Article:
1) Tourism

Already underway, Cuba’s tourism sector is poised to soon become the top Caribbean destination for American tourists, and within a decade should be well on its way to resume its position as a sort of tropical Las Vegas. The embargo doesn’t even have to be lifted for this to happen. In fact, Carnival is already selling tickets for cruises that will dock in Cuban ports later this year.

2) Sugar

Cuba’s sugar industry is historically far stronger than America’s, and has operated with far lower costs. The island’s proximity to the Intracoastal Waterway and the Mississippi will vastly simplify the logistics of the sugar trade and distribution within the U.S. market. Sugar production is set to at least double in the half-decade following the lifting of the embargo as investment flows into Cuba’s cash-and-tech starved sugar industry. The biggest obstacle is the U.S. sugar lobby (far more powerful than most people realize), but America’s other agricultural producers will likely prove more formidable as they clamor to access a Cuban market heavily dependent on food imports.

3) Manufacturing

Manufacturing is perhaps one of the most frequently overlooked impacts of an American détente with Cuba. Although Cuba’s educational and vocational training system is vastly outpaced by the United States, Cuban wages are a mere fraction of what they are in the U.S. Cuba’s proximity means that the island can be integrated into U.S. infrastructure and supply chains relatively easily, as well as NAFTA/CAFTA. Training, infrastructure, and industrial plant buildout will take a decade, but the economic argument behind integration is solid.

In her 2014 article, Bardach posed the question, as “Obama makes history, will the Castros be the real winners?” She stated that while “America relieved itself of a 50-year headache…it is the bankrupt Cuban economy that has been rescued.”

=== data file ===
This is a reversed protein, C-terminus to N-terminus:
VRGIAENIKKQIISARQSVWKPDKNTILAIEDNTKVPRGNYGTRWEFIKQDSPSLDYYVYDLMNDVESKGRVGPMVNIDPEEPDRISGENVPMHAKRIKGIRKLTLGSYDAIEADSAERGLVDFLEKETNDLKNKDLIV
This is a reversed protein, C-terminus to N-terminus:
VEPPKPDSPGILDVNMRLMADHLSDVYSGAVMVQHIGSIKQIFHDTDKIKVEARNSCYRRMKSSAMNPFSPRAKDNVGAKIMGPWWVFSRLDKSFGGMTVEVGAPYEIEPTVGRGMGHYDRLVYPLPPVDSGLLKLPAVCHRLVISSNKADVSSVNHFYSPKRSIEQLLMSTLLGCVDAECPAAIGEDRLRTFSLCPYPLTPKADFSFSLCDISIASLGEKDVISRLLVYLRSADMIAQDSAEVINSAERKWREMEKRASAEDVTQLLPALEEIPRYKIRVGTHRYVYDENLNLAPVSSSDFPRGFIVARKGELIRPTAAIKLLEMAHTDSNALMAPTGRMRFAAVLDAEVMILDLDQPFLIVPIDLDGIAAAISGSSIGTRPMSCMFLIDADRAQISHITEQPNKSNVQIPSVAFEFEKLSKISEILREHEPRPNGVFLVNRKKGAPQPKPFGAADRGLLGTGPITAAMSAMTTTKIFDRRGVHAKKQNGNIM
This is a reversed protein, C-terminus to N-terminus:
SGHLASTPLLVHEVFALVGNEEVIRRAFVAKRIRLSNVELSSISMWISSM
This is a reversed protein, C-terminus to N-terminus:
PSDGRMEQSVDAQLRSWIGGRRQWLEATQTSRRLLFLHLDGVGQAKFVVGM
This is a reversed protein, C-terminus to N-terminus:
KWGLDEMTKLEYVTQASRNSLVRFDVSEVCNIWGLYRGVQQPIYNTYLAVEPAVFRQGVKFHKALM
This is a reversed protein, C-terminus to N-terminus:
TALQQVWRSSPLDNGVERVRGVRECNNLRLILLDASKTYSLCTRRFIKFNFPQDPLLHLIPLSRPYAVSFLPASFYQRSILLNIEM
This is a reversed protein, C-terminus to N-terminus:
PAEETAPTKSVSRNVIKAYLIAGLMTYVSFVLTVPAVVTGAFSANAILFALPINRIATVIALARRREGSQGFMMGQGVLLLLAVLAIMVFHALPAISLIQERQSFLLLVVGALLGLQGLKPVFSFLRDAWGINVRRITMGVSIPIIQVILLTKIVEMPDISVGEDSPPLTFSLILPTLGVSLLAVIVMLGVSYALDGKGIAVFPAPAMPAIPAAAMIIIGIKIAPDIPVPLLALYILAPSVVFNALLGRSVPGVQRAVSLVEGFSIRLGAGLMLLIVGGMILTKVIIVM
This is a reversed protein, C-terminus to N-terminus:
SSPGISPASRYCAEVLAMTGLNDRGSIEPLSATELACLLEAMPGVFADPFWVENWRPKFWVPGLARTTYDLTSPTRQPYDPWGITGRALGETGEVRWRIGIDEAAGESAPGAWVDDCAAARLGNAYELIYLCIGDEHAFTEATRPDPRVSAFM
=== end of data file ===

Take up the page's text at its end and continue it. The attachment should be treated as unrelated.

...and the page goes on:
Today though, with the headache fully subsided, it seems that the U.S. business sector may also have something to gain from the opening of foreign relations with Cuba. Numerous U.S. business executives have flocked to Cuba in hopes of opening up shop on the island within the next few years. But for all the excitement and potential over investment in Cuba, significant hurdles still remain.

While the regulatory changes have opened up trade in the telecommunication and agriculture—allowing some U.S. companies to establish a physical presence on the island—most U.S. companies are still not allowed to invest in Cuba.

So it seems, as both of our experts agree, that despite the most recent leadership changes in both the U.S. and Cuba, foreign relations and trade will remain open between the two countries in the foreseeable future and private sector business will likely follow—moving forward at slow but steady pace, tackling one hurdle at a time.

 

 

 

Tasha Harris is the Content Associate at BigSpeak Speakers Bureau. She graduated with honors and a degree in English from the University of California, Santa Barbara.  She also holds a certificate in Publishing from the Denver Publishing Institute at the University of Denver. Contact her at TashaH@BigSpeak.com